Hypothyroidism is evaluated and diagnosed by a physician, your primary care doctor or an endocrinologist. Many factors, signs, and symptoms are taken into consideration when hypothyroidism is diagnosed.
How is hypothyroidism diagnosed?
A diagnosis is reached after a thorough review of the patient’s symptoms, family and medical history, risk factors, physical examination, and effectively, a blood test. There are many types of blood tests, which the most authoritative one is known as the TSH test (thyroid-stimulating hormone). However, in some cases, healthcare professionals may refer patients to receive a total T4 or T4, free T4 index, or even thyroxine to aid in the diagnosis.
Why Hypothyroidism is not Diagnosed on Symptoms Alone
Lots of the signs of hypothyroidism are fairly frequent complaints found in people with a normally functioning thyroid gland, so it can be tough to decipher if the symptoms are linked to the thyroid gland. Among the best ways to find out whether your symptoms might be related to a thyroid condition is to consider how long you have been experiencing them. For example, have you felt cold when others were warm? Did you just begin to notice decreased energy? It might be associated with a thyroid issue if you are beginning to notice new signs and symptoms. But only a specialized healthcare professional (eg, endocrinologist) can diagnose a thyroid issue.
Medical and Family History
It is important to give your doctor as many details as you can about your own personal medical history, in addition to family history (eg, mom had eczema). Make sure you talk about:
- Your overall state of health, particularly any changes you’ve noticed on your general well-being.
- Your family’s health history, especially if a near relative was diagnosed with hypothyroidism (or any other thyroid-related issues).
- Whether you’ve ever had thyroid surgery, or radiation into your own neck to deal with cancer.
- Any medications you could be taking that could cause hypothyroidism (eg, amiodarone, lithiumion, interferon alpha, interlukin-2, or even earlier chemotherapy).
Your doctor will perform a thorough examination and look for physical signs of hypothyroidism, such as:
- Proof of dry skin
- Swelling around the eyes and legs
- Slower reflexes
- Slower heartbeat
Hypothyroidism can be diagnosed using different blood tests such as:
A thyroid-stimulating hormone or TSH is a blood test that measures the amount of T4 (thyroxine) that the thyroid gland has been indicated to create. In case you have an abnormally significant degree of TSH, it might indicate you have hypothyroidism.
T4 (thyroxine) Evaluation
The thyroid gland produces T4 (thyroxine). The T4 along with the free T4 index are blood tests which, in conjunction with a TSH test, can let your doctor know your thyroid is functioning.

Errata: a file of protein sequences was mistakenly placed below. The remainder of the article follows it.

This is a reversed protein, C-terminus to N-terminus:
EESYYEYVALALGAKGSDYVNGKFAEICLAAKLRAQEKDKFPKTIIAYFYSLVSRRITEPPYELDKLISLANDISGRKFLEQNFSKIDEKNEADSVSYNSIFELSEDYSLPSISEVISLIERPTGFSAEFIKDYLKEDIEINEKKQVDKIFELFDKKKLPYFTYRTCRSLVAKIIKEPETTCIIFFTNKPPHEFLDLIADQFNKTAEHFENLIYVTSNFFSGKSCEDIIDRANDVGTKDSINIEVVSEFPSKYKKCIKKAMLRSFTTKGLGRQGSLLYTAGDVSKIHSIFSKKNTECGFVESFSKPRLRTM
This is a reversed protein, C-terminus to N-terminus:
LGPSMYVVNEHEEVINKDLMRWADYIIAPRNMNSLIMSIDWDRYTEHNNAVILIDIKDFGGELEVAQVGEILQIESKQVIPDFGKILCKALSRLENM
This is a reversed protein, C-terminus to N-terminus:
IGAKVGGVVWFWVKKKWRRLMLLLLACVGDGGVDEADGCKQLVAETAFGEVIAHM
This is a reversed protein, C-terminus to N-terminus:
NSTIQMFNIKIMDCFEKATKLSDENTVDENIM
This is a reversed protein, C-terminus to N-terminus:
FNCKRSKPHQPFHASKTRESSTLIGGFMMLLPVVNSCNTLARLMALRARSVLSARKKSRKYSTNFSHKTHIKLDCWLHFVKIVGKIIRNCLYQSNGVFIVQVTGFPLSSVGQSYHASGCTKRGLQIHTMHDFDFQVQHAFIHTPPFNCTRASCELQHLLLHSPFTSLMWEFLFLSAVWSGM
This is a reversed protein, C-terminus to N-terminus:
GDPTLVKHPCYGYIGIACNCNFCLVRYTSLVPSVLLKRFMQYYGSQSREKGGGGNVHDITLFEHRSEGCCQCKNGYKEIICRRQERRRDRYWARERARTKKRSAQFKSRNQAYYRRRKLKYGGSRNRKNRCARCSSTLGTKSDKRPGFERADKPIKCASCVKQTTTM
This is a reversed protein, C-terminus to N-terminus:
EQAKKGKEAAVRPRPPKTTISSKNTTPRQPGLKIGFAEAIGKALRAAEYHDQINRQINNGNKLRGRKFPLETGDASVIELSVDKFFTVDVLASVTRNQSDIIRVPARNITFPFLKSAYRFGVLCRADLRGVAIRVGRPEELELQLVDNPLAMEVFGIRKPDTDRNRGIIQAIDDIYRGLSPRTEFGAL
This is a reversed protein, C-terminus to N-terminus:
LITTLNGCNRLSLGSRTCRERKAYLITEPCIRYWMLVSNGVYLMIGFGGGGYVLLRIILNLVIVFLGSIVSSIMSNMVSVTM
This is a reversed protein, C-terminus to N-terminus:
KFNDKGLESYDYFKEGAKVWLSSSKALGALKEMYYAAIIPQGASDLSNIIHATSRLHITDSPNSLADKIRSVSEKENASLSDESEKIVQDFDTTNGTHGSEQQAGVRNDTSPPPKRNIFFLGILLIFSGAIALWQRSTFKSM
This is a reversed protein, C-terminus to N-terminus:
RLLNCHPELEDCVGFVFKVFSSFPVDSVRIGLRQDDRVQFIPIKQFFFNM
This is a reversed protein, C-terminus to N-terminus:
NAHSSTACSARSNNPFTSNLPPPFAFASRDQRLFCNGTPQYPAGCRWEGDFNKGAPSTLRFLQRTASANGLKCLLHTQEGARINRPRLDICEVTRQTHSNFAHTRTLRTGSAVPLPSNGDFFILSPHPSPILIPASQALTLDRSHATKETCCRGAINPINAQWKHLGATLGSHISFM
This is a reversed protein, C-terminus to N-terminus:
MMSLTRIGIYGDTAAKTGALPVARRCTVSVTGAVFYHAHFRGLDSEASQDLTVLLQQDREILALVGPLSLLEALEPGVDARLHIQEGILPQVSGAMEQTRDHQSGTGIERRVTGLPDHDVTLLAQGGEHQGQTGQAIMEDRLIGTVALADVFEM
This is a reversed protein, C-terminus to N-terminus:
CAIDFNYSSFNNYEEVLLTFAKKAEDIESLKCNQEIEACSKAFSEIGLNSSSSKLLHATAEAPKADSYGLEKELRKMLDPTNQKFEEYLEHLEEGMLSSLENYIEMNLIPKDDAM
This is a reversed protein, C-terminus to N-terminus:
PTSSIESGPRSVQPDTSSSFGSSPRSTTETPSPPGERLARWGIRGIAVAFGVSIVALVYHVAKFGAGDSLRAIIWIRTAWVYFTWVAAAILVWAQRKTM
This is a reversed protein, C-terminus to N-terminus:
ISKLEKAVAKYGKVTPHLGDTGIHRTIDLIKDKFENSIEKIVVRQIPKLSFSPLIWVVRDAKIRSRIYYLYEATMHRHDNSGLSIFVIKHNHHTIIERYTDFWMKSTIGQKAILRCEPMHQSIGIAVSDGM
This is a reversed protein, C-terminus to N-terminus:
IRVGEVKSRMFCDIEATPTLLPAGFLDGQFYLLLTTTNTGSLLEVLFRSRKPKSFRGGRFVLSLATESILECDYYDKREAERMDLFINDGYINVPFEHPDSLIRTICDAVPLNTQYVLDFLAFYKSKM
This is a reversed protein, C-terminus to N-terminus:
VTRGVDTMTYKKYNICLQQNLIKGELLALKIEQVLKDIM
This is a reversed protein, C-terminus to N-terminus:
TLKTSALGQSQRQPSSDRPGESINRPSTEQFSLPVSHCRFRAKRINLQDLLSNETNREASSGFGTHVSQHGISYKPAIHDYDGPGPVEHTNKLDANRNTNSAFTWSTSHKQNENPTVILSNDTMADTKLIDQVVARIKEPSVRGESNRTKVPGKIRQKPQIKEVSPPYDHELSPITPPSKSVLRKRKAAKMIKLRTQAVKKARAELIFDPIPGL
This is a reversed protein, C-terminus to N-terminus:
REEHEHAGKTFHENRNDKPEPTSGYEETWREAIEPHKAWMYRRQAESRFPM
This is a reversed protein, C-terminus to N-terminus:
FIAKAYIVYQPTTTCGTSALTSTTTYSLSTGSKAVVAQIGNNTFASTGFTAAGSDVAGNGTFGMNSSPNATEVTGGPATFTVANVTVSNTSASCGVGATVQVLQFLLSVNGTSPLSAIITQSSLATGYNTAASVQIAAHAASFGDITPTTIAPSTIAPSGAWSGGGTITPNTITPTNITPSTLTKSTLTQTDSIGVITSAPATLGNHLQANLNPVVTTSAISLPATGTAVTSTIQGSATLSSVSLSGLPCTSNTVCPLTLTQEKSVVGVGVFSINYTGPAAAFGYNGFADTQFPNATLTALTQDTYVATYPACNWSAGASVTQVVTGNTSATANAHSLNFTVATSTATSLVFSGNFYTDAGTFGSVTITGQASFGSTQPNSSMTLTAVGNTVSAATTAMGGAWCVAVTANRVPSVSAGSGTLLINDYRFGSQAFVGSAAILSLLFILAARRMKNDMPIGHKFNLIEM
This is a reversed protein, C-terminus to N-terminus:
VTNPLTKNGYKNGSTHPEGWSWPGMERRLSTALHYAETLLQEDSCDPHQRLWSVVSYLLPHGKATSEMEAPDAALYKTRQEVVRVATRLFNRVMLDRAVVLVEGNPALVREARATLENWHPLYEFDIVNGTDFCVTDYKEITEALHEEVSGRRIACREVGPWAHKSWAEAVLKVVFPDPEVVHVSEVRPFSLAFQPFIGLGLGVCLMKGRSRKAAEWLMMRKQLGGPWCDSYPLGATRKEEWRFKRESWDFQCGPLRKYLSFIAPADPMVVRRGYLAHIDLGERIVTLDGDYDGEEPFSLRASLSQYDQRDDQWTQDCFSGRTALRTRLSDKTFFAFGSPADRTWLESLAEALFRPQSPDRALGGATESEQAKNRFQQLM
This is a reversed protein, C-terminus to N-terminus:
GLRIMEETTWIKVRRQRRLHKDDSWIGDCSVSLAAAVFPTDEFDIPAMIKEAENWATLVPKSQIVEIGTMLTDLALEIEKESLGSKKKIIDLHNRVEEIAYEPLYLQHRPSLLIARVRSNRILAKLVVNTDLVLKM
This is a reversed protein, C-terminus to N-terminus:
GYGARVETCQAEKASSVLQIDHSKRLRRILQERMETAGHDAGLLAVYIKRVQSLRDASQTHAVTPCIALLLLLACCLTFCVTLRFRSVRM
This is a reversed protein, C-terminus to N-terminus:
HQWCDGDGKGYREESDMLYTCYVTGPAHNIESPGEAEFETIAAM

The adrenal gland tells the thyroid how much thyroxine to produce through signaling by TSH. There are cells from the pituitary gland that determine what your body’s “set point” is. Your collection point is that the normal array of TSH as determined by your thyroid gland that your body needs.
As blood flows throughout the pituitary gland, the very same cells detect if there are sufficient T4 levels in the body. The pituitary sends the amount of TSH into the thyroid to maintain levels in the standard range in case your T4 amount is sufficient. If your level is too low, the pituitary sends TSH outside telling the thyroid to make more T4. In case your T4 level is too high, the pituitary sends TSH that is less out, then telling the thyroid to make less T4.
Normal and Abnormal TSH Ranges
- 0.4 mU/L to 4.0 mU/L is considered the reference array (there may be slight variation depending on the laboratory), and people that have a normally functioning thyroid gland usually fall within this range.
- If TSH measures > 4.0 mU/L, a second evaluation (T4) is done to verify the results. TSH p4.0/mU/L using a very low T4 level indicates hypothyroidism.
- If your TSH is > 4.0 mU/L along with your T4 level is normal, this may prompt your physician to test your serum anti-thyroid peroxidase (anti-TPO) antibodies. When these antibodies are found, it may signal an autoimmune thyroid disease, which is a risk factor for developing hypothyroidism. In case you have those anti-bodies, your doctor will perform and TSH test at least once each year.
An easy way to remember how the thyroid works is to think about supply and demand. The TSH rises as the T4 level drops. The TSH drops as the T4 level rises. But not everyone with hypothyroidism has elevated levels of TSH. If the pituitary is not working properly, perhaps it does not send out regular TSH levels. But if the quantity of TSH is off, the thyroid will not make the perfect quantity of T4. This is rare and is called secondary or central hypothyroidism.
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By Dr. Alex Jimenez
Additional Topics: Wellness
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